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2.6 out of 5 stars5
2.6 out of 5 stars

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on 17 June 2011
... I'm sorry but if I wanted to read someone's poorly written and obviously indulged PhD paper there are more than enough in an average university library... The only interesting thing about it is that as you read the piece individual works and phrases make sense and cohere but appear to have little relevance to what is said on either side of them... if you approach it as abstract poetry (the academic equivalent of the music of Adolf Wölfli) then it is a pleasant distraction... otherwise it just pretentious gibberish...
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on 14 October 2012
This book is a shame on several grounds:

(1) it fails to state what the book is about. The notion of 'sonic warfare' is only impressionistically sketched, without any attempt whatsoever to offer a scientific or even "philosophical" analysis of what the concept is supposed to mean.
(2) words are assembled without any structure and conceptual organisation. It is like it has been written using a post-modernist generator: [...]
(3) it is sad that a respectable University like Warwick gave to this guy a PhD in Philosophy (I'm basing my knowledge on wikipedia here:
[...]
(4) Likewise, it is sad to apprehend that a mediocre dissertation has been published by the MIT Press.

This book has, however, a merit. It clearly shows the status of the research within media culture and the like. It may also serve the purpose of warning young researchers in this field against the easy way of doing research: namely, cheating by cutting and pasting thoughts from other authors and pretending that the resulting collage is a good piece of academic work.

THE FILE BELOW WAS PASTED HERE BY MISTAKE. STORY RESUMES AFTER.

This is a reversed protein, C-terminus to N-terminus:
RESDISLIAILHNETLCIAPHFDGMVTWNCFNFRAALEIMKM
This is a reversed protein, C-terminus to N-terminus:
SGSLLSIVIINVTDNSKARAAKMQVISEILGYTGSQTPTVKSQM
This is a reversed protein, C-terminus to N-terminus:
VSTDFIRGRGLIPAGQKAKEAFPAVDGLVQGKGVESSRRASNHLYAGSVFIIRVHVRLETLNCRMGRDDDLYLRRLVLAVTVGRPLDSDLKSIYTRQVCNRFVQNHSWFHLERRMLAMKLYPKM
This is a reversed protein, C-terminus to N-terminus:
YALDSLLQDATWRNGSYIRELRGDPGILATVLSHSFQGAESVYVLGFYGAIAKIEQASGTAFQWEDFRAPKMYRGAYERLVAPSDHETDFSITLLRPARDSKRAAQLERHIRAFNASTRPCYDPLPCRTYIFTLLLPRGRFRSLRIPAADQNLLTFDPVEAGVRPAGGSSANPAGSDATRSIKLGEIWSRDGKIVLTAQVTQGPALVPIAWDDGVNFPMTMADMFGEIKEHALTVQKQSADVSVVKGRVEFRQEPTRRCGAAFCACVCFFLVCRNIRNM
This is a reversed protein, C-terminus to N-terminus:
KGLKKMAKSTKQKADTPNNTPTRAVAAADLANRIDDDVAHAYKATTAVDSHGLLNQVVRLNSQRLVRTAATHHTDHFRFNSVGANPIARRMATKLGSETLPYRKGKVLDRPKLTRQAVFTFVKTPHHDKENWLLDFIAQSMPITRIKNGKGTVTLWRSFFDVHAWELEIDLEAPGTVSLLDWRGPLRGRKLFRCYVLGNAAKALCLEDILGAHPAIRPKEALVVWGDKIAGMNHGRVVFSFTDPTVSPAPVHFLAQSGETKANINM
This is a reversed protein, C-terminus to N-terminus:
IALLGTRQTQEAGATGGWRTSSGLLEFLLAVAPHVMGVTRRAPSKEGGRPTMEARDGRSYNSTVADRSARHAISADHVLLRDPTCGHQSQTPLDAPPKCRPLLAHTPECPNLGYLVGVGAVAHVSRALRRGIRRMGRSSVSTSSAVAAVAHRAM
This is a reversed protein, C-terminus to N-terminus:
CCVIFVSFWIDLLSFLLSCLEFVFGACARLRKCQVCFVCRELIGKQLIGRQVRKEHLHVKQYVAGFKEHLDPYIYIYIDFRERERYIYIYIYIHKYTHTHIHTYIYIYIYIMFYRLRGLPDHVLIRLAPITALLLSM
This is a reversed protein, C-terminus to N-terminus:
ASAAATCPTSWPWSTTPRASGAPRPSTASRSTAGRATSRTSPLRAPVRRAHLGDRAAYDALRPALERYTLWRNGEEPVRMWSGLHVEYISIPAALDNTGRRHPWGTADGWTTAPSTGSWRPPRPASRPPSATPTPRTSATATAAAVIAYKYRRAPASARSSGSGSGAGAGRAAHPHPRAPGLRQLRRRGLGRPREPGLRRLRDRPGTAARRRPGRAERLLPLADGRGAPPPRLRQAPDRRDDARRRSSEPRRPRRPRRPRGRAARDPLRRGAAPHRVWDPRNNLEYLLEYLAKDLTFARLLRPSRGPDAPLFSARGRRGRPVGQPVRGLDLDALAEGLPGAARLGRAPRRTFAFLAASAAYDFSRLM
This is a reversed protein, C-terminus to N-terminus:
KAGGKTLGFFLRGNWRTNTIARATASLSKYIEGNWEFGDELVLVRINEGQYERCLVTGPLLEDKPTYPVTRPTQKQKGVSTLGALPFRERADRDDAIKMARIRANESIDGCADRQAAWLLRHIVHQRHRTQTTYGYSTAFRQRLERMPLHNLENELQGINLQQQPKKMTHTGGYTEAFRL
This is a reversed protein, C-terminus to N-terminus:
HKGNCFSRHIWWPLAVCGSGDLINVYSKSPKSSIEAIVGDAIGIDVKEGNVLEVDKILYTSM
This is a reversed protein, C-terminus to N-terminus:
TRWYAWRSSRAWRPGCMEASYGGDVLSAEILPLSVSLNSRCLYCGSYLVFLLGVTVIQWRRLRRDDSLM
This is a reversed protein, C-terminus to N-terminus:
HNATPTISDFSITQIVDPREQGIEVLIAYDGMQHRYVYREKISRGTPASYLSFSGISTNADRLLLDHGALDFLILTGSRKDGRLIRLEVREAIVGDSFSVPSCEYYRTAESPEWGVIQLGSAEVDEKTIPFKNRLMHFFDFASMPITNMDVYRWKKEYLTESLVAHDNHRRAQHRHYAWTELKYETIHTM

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on 12 August 2010
I'm trying desperately hard to like this but failing. If you're expecting an explanation of crowd control or mood-altering frequency generation, well, it's in there somewhere, but buried beneath layers of semi-impenetrable high-brow academic language and politico posturing which dazzles at first but then quickly annoys. I found Richard Wiseman's work on infrasonics in Quirkology, and Mythbusters' investigation of the brown note, much more satisfying.
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on 2 February 2013
I found the book engrossing and enjoyed the story telling edge it has, great sense of dread and a great depth on knowledge.Good work Steve.
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on 9 February 2010
Bought this for my boyfriend for Christmas. It's really detailed and goes above and beyond it's station. Steve Goodman knows his stuff and explains it in such a way that what could become tedious and long winded is enthralling and en-capturing.
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